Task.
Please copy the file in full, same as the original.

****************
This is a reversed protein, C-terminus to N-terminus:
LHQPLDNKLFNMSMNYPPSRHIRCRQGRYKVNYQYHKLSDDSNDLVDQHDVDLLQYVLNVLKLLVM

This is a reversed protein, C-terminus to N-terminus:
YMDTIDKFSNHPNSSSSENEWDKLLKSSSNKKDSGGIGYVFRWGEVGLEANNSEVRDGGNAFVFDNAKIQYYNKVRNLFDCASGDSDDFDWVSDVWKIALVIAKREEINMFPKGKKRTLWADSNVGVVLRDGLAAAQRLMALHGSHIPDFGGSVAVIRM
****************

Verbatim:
This is a reversed protein, C-terminus to N-terminus:
LHQPLDNKLFNMSMNYPPSRHIRCRQGRYKVNYQYHKLSDDSNDLVDQHDVDLLQYVLNVLKLLVM

This is a reversed protein, C-terminus to N-terminus:
YMDTIDKFSNHPNSSSSENEWDKLLKSSSNKKDSGGIGYVFRWGEVGLEANNSEVRDGGNAFVFDNAKIQYYNKVRNLFDCASGDSDDFDWVSDVWKIALVIAKREEINMFPKGKKRTLWADSNVGVVLRDGLAAAQRLMALHGSHIPDFGGSVAVIRM